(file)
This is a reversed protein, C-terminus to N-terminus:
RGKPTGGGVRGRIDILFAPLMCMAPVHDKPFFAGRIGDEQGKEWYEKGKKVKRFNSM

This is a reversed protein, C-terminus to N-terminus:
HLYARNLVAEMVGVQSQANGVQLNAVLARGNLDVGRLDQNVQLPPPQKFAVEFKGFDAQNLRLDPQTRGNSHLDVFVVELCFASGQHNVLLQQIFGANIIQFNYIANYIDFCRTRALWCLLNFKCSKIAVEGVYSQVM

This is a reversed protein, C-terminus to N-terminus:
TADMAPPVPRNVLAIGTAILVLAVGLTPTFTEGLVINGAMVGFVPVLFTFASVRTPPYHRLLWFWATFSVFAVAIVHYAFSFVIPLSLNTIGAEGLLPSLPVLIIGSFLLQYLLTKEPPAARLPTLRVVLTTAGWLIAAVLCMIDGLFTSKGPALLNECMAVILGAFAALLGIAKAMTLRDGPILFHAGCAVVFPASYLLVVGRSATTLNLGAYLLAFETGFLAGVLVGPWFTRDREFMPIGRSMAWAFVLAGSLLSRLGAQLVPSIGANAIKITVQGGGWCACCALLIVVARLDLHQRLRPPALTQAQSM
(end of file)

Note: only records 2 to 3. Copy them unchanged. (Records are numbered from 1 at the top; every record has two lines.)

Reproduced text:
This is a reversed protein, C-terminus to N-terminus:
HLYARNLVAEMVGVQSQANGVQLNAVLARGNLDVGRLDQNVQLPPPQKFAVEFKGFDAQNLRLDPQTRGNSHLDVFVVELCFASGQHNVLLQQIFGANIIQFNYIANYIDFCRTRALWCLLNFKCSKIAVEGVYSQVM

This is a reversed protein, C-terminus to N-terminus:
TADMAPPVPRNVLAIGTAILVLAVGLTPTFTEGLVINGAMVGFVPVLFTFASVRTPPYHRLLWFWATFSVFAVAIVHYAFSFVIPLSLNTIGAEGLLPSLPVLIIGSFLLQYLLTKEPPAARLPTLRVVLTTAGWLIAAVLCMIDGLFTSKGPALLNECMAVILGAFAALLGIAKAMTLRDGPILFHAGCAVVFPASYLLVVGRSATTLNLGAYLLAFETGFLAGVLVGPWFTRDREFMPIGRSMAWAFVLAGSLLSRLGAQLVPSIGANAIKITVQGGGWCACCALLIVVARLDLHQRLRPPALTQAQSM